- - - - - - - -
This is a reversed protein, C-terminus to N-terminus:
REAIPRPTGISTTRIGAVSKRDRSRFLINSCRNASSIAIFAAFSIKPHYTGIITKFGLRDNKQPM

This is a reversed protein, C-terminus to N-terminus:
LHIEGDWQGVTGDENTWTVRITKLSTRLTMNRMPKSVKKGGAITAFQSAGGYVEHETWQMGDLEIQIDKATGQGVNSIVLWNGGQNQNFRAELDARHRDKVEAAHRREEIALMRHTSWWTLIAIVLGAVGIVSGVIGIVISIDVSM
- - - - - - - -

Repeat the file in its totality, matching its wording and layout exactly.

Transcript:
This is a reversed protein, C-terminus to N-terminus:
REAIPRPTGISTTRIGAVSKRDRSRFLINSCRNASSIAIFAAFSIKPHYTGIITKFGLRDNKQPM

This is a reversed protein, C-terminus to N-terminus:
LHIEGDWQGVTGDENTWTVRITKLSTRLTMNRMPKSVKKGGAITAFQSAGGYVEHETWQMGDLEIQIDKATGQGVNSIVLWNGGQNQNFRAELDARHRDKVEAAHRREEIALMRHTSWWTLIAIVLGAVGIVSGVIGIVISIDVSM